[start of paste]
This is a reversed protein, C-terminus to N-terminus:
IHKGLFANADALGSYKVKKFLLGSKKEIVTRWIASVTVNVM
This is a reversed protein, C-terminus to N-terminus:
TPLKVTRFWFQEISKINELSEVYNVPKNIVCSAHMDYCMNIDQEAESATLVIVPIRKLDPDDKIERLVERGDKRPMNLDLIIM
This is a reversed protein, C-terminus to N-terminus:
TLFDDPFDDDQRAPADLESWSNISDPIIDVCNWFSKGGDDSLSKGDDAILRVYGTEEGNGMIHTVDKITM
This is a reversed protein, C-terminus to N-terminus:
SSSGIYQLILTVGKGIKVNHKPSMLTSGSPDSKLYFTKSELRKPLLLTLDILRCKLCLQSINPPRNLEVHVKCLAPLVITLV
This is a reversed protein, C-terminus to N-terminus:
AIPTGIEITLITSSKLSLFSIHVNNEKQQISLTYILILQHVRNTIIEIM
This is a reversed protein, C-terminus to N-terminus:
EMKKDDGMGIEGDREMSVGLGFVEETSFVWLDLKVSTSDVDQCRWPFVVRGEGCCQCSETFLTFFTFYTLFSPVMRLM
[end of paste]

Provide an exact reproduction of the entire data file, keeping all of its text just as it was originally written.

This is a reversed protein, C-terminus to N-terminus:
IHKGLFANADALGSYKVKKFLLGSKKEIVTRWIASVTVNVM
This is a reversed protein, C-terminus to N-terminus:
TPLKVTRFWFQEISKINELSEVYNVPKNIVCSAHMDYCMNIDQEAESATLVIVPIRKLDPDDKIERLVERGDKRPMNLDLIIM
This is a reversed protein, C-terminus to N-terminus:
TLFDDPFDDDQRAPADLESWSNISDPIIDVCNWFSKGGDDSLSKGDDAILRVYGTEEGNGMIHTVDKITM
This is a reversed protein, C-terminus to N-terminus:
SSSGIYQLILTVGKGIKVNHKPSMLTSGSPDSKLYFTKSELRKPLLLTLDILRCKLCLQSINPPRNLEVHVKCLAPLVITLV
This is a reversed protein, C-terminus to N-terminus:
AIPTGIEITLITSSKLSLFSIHVNNEKQQISLTYILILQHVRNTIIEIM
This is a reversed protein, C-terminus to N-terminus:
EMKKDDGMGIEGDREMSVGLGFVEETSFVWLDLKVSTSDVDQCRWPFVVRGEGCCQCSETFLTFFTFYTLFSPVMRLM